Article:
Is It Medical Negligence or Malpractice

There are many nuances involved in a successful medical malpractice case. One of the first things that must be determined is whether or not a doctor, nurse, or other medical provider made a mistake that rises to the level of negligence. In order to decide this, it is necessary to evaluate whether the care that was provided deviated from the customary care of an average physician under the same or similar circumstances. Once negligence has been established, it then is necessary to demonstrate that there was harm that resulted from the act or failure to act. This is the distinction between negligence and malpractice, as proving negligence is only one component of a successful malpractice case.

Medical Negligence

Negligence is a legal term that imparts liability on someone who acted or failed to act in a manner consistent with the applicable standard, whether the reasonable person standard of most personal injury cases or the customary care standard of the majority of medical malpractice cases. In evaluating medical negligence, it is necessary to analyze whether the action or failure to act was in accordance with the customary care that a physician or other medical provider with the same skill and background would have provided under similar circumstances – this is called the medical standard of care. The basis of a negligence claim is that a doctor, nurse, or other medical provider had a duty to provide the requisite level of care to a patient and breached that duty. In order to succeed in a medical malpractice case, it is necessary to demonstrate that the medical negligence led to quantifiable harm. Every day, doctors and other medical providers make serious mistakes, but get lucky and there is no resulting harm.

Negligence Rising to the Level of Actionable Malpractice

When a doctor, nurse, pharmacist, physical therapist of medical facility has acted in such a way as to cause harm to a patient and those actions, or failures to act, were demonstrably negligent, there is a basis for a legal malpractice action. The harm that was caused must be the direct and proximate result of the negligent actions. For example, a patient who was misdiagnosed when her doctor failed to run a diagnostic test for toxoplasmosis after being informed that the woman had a cat may not maintain a legal action against the doctor when she miscarries after being involved in a serious car crash once it was established that the miscarriage happened as a result of the trauma from the accident. However, a woman who has a baby who is born with vision loss because of toxoplasmosis that was not treated when a doctor failed to diagnose the infection may succeed in a medical malpractice case brought on behalf of her child.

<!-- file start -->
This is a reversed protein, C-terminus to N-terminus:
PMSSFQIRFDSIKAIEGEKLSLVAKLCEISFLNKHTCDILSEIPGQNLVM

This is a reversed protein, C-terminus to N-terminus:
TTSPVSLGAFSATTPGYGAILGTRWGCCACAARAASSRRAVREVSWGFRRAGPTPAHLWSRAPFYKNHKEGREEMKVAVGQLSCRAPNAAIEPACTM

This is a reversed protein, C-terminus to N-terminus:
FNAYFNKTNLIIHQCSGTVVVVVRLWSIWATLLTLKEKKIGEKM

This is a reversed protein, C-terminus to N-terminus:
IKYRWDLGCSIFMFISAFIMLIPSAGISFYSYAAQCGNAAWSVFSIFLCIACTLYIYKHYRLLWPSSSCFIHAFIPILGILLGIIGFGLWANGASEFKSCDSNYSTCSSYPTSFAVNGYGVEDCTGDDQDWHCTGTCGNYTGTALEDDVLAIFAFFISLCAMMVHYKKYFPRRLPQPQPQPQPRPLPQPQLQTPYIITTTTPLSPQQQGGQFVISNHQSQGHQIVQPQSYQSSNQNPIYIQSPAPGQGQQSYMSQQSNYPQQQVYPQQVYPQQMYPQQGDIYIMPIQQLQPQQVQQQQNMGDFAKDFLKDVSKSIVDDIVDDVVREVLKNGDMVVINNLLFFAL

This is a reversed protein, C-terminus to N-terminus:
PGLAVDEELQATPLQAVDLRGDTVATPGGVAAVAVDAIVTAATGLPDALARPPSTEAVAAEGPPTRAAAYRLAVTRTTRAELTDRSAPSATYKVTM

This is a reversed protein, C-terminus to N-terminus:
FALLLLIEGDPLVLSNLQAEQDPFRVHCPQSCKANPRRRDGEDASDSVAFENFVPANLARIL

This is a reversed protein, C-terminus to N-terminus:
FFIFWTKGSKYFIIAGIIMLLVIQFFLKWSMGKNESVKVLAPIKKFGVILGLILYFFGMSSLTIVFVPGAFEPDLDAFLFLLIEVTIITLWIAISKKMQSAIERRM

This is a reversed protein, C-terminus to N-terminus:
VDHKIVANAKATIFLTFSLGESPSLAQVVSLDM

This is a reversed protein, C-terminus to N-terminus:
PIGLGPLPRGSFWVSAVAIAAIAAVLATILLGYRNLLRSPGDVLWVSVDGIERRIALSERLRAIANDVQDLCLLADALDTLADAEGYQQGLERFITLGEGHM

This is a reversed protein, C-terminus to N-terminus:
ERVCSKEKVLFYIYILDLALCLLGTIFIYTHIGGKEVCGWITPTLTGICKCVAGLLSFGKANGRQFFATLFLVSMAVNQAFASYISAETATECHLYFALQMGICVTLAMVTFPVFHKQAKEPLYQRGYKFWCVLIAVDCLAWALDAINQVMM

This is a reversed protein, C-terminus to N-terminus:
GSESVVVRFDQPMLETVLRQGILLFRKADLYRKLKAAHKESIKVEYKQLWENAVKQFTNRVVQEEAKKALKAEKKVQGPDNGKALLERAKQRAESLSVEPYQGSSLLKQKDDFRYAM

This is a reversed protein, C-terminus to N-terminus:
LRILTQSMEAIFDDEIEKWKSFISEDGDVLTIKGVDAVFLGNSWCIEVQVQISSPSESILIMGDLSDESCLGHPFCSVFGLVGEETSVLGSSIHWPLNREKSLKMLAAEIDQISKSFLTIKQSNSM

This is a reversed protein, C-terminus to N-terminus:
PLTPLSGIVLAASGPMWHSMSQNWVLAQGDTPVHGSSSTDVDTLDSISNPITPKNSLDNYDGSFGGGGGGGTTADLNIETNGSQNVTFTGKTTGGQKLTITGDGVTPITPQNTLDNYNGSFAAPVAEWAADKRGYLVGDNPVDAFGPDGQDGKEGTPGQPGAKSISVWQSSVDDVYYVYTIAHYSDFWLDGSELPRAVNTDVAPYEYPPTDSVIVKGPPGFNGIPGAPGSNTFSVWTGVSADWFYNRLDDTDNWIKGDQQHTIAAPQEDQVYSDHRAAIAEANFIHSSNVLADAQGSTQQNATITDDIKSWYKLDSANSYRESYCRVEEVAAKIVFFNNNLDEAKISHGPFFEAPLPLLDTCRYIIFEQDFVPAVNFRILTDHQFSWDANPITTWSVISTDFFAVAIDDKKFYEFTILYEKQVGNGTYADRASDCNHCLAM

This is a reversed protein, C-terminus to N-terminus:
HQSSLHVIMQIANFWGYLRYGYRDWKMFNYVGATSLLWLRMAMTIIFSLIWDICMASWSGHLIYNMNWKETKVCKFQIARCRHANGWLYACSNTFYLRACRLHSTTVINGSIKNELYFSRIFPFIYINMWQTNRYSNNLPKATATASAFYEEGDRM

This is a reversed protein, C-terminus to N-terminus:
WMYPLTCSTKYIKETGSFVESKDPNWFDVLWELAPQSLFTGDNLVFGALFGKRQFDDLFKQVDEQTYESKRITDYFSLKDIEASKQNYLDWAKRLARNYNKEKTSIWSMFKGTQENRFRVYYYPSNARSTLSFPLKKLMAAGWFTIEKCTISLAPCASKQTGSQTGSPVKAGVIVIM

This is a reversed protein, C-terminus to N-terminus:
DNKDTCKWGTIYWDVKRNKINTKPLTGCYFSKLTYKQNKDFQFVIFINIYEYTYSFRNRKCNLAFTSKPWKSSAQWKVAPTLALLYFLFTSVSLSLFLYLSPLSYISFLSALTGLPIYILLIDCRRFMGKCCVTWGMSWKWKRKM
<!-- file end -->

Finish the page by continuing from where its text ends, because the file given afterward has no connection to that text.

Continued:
It is not necessary for the medical provider to be the sole cause of the harm in order for a person to maintain a medical malpractice case against the provider. If a person is injured in a car accident and brought to a hospital for emergency surgery because of damage to internal organs, it may be possible to maintain a personal injury case against the negligent driver who caused the accident, as well as the doctor who nicked a blood vessel and caused excessive bleeding and further organ damage because of negligence. The medical malpractice case would be based on the additional harm that is directly attributable to the actions of the doctor.

A skilled medical malpractice attorney will analyze whether there is evidence that the doctor acted or failed to act in a manner that directly led to harm to the patient and that the injury resulted in quantifiable damages before recommending that a medical malpractice action is the right decision.

Stern Law, PLLC Advocates Passionately to Obtain Justice for Its Clients

Medical malpractice can lead to serious injury, but the doctors, nurses, and other medical professionals often are practiced in avoiding negative consequences for their wrongful acts. It is crucial to retain an attorney who knows how to build a successful case. At Stern Law, PLLC, we understand how to find the evidence necessary to hold medical professionals accountable when they cause harm because of their negligence. For more than 30 years, we have fought to get our clients the compensation that they need to pay bills, replace lost wages, and recognize their pain and suffering. In addition to fighting for the rights and interests of our clients, we also act as a resource for those who have been impacted by medical malpractice. We have people available to answer questions 24 hours a day, seven days a week for anyone who has a question or concern, regardless of whether or not you are our client. Call us at 1-844-808-7529 or fill out an online contact form in order to learn how we can help you get through this difficult time.

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